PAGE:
John Matthias - Different Kinds of Music


With the publication of Different Kinds of Music, John Matthias deserves comparison to Margaret Atwood and Sebastian Barry, distinguished poets who make the transition to writing first-rate fiction effortlessly. Through a shifting series of inventive narrative forms, meditations on art, music, and masks, Matthias’ novel records the making and unmaking of Timothy Westmont with wit and irony, excellent comic timing—and pathos. —John Hennessey

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John Matthias - Different Kinds of Music

Published September 2014. Paperback, 188pp, 9x6 ins.
ISBN 978-1-84861-370-6 [Download a PDF sample from this book here.]

Different Kinds of Music follows Timothy “Westy” Westmont through six episodes from his childhood and youth, through his experiences as an archivist and a thief, to encounters with William Faulkner’s bear in St. Louis, Hemingway’s lingering ghost at Walloon Lake in Michigan, and Phillip Roth’s Goodbye, Columbus in Columbus, Ohio itself. The narrative is sometimes funny, sometimes sad; and it progresses in an order more interesting than the merely chronological. Between the episodes appears a sequence of interchapters about music, the different kinds of which define Westmont’s experience from the 1940s to the turn of the 21st century in an idiom different from that of the narrative parts of the book. Different, too, is the final long chapter, “Westmont as Talbot Eastmore,” in which the author of the previous five episodes tells his own story in terms of a miniature bildungsroman which is also an elegy for an old friend.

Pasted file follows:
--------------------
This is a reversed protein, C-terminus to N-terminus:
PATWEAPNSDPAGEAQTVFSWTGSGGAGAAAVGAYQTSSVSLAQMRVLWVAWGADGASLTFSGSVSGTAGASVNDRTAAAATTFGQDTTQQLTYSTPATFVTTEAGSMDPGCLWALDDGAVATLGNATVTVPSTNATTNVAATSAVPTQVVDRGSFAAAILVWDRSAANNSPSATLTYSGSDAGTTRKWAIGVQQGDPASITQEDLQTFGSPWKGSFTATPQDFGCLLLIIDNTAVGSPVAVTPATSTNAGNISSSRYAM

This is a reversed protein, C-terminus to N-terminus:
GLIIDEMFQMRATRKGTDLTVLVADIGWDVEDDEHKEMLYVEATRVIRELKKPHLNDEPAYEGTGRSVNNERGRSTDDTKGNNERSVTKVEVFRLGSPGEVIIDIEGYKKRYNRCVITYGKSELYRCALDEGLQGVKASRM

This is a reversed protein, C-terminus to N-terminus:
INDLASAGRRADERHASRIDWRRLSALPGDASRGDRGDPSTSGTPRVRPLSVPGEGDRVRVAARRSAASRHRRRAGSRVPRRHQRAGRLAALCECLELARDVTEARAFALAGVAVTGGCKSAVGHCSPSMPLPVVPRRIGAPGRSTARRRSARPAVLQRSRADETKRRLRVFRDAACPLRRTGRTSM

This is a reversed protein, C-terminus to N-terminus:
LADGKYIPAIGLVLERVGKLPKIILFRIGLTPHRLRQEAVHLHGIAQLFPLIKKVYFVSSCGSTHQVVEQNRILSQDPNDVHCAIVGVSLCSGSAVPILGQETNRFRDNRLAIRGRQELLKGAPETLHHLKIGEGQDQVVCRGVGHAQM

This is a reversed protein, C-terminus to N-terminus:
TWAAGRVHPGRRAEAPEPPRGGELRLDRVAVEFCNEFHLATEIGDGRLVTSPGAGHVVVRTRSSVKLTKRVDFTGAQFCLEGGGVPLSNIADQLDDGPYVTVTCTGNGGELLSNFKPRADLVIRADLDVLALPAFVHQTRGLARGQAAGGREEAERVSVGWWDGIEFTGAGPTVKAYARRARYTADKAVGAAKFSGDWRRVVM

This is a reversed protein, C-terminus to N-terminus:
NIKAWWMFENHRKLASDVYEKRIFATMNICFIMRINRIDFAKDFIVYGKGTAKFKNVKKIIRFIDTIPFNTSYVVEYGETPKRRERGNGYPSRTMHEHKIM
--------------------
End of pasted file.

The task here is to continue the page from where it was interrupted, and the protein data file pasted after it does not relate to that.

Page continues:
"John Matthias has written important poetry for a long time, and now at last he takes his most characteristic concerns — the power of play and imaginative escape — and sets them on a longer journey through this novel. Lost innocence, wounds buried or carried through a lifetime, and the narrow path of hope through the forest of memory haunt this book like music heard faintly from another room.” —Robert Archambeau
“Reading these episodes in the life of Timothy Westmont is a bit like coming across a box of old photographs — horizons of a life that are clear, present and indelibly real, yet in their very persuasiveness, also like photographs, oddly magical and disquieting. Westmont is always at the center of the frame, directly and plainly seen, but as he develops, it’s the detail around him that intrigues us, the incidental background to 80 years of an American life and its inevitable framing of choice. Fascinating, too, are the musical interludes Matthias gives his story between its several sections, another set of evolving affinities, a set of pasts within music’s inevitable present — lullabies to marching bands to jazz, classical music and rock — the evolving sound track of Westmont’s life and our own.” —Michael Anania

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